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Am J Med. 2016 Jan;129(1):96-104.e7. doi: 10.1016/j.amjmed.2015.06.037. Epub 2015 Jul 11.

Diagnostic and Prognostic Utility of Procalcitonin in Patients Presenting to the Emergency Department with Dyspnea.

Author information

1
Pulmonary and Critical Care Unit, Massachusetts General Hospital, Harvard Medical School, Boston.
2
Dalio Institute of Cardiovascular Imaging, New York-Presbyterian Hospital and Weill Cornell Medical College, New York.
3
Divison of Cardiology, Massachusetts General Hospital, Harvard Medical School, Boston.
4
Emergency Medicine, Department of Medical-Surgery Sciences and Translational Medicine, University Sapienza Rome, Sant'Andrea Hospital, Italy.
5
Divison of Cardiology, Massachusetts General Hospital, Harvard Medical School, Boston. Electronic address: jjanuzzi@partners.org.

Abstract

BACKGROUND:

Among patients in the emergency department, dyspnea is a common complaint and can pose a diagnostic challenge. Biomarkers are used increasingly to improve diagnostic accuracy and aid with prognostication in dyspneic patients. The purpose of this study was to examine the clinical utility of serum procalcitonin (PCT) for the diagnosis of pneumonia in patients presenting to the emergency department with dyspnea. A secondary objective was to evaluate the prognostic value of PCT for death to 1 year.

METHODS:

This study pooled the patient populations of 2 prospective cohorts that previously enrolled patients presenting to 2 urban emergency departments with dyspnea. A total of 453 patients had serum samples available for biomarker analysis. Clinician certainty for the diagnosis of acutely decompensated heart failure was reviewed. Discrimination, calibration, and net reclassification improvement for the diagnosis of pneumonia as well as fatal outcomes were considered. The main outcome was accuracy of PCT for diagnostic categorization of pneumonia. The prognostic value of PCT for survival to 1 year was a secondary outcome.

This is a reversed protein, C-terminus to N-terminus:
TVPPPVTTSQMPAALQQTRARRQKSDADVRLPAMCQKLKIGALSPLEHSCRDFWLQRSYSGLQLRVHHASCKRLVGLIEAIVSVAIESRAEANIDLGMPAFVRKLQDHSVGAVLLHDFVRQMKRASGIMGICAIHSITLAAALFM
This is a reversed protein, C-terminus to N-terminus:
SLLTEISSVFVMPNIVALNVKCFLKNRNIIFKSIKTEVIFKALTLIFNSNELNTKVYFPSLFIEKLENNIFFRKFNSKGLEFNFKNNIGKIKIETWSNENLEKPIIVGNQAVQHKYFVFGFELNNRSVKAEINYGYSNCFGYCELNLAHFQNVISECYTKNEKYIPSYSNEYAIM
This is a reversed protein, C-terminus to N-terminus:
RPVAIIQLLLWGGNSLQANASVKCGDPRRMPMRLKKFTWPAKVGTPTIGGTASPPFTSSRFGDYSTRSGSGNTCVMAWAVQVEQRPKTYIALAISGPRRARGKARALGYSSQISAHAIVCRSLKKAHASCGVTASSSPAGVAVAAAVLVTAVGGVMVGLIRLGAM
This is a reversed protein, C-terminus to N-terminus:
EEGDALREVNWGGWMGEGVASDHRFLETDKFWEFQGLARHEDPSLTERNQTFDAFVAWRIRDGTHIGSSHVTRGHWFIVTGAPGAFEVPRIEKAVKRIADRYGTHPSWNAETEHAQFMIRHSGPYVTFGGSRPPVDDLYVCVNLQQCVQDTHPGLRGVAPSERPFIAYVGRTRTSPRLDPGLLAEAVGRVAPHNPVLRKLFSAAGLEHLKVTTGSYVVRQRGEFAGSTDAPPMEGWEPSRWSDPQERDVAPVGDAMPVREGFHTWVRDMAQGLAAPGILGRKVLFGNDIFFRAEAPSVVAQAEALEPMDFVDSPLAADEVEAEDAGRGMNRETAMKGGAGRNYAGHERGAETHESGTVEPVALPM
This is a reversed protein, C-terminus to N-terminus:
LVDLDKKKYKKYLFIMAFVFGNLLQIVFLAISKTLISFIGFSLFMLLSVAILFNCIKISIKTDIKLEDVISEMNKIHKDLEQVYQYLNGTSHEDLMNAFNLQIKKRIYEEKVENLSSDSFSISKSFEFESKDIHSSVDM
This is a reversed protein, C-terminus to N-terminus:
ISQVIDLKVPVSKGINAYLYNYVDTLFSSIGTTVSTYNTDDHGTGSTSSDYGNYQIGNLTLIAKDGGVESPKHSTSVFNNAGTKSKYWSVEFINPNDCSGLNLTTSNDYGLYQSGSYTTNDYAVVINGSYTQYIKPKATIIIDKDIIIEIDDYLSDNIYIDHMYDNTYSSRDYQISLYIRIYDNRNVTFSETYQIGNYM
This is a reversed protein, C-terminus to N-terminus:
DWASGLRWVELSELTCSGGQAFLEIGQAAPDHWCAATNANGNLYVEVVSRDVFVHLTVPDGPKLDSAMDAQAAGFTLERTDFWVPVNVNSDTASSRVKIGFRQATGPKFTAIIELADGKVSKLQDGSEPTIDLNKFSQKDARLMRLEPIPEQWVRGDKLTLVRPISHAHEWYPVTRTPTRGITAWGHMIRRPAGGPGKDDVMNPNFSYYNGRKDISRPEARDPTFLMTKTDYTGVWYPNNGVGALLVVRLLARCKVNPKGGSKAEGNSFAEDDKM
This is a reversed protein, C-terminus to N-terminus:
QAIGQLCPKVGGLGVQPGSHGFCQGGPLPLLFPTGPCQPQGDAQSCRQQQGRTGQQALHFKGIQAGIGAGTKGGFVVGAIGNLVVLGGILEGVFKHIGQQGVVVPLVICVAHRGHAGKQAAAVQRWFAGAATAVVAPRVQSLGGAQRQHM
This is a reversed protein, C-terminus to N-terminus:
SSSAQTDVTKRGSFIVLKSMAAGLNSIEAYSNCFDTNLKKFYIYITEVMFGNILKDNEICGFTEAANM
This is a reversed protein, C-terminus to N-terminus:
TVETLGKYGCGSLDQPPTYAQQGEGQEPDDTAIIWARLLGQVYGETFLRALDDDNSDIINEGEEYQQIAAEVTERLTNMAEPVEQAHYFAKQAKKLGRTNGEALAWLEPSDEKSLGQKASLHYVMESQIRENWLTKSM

RESULTS:

Pneumonia alone was diagnosed in 30 patients (6.6%), heart failure without pneumonia in 212 patients (47%), and both diagnoses in 30 patients (6.6%). Procalcitonin concentrations were higher in subjects with pneumonia (0.38 vs 0.06 ng/mL; P < .001). Area under the receiver operating characteristic curve for the diagnosis of pneumonia based on PCT was 0.84 (95% confidence interval [CI], 0.77-0.91; P < .001). Across all levels of clinician-based estimates of heart failure, PCT was sensitive and specific; notably, in patients judged with diagnostic uncertainty (n = 70), a PCT value of 0.10 ng/mL had the optimal balance of sensitivity and specificity (80% and 77%, respectively) for pneumonia. Adding PCT results to variables predictive of pneumonia resulted in a net reclassification improvement of 0.54 (95% CI, 0.24-0.83; P < .001) for both up- and down-reclassifying events. In adjusted analyses, elevated PCT was a predictor of 1-year mortality (hazard ratio 1.8; 95% CI, 1.4-2.3; P < .001) and was additive when elevated in conjunction with natriuretic peptides for this application.

CONCLUSION:

In emergency department patients with acute dyspnea, PCT is an accurate diagnostic marker for pneumonia and adds independent prognostic information for 1-year mortality.

KEYWORDS:

Dyspnea; Heart failure; Natriuretic peptides; Pneumonia; Procalcitonin

PMID:
26169892
DOI:
10.1016/j.amjmed.2015.06.037
[Indexed for MEDLINE]

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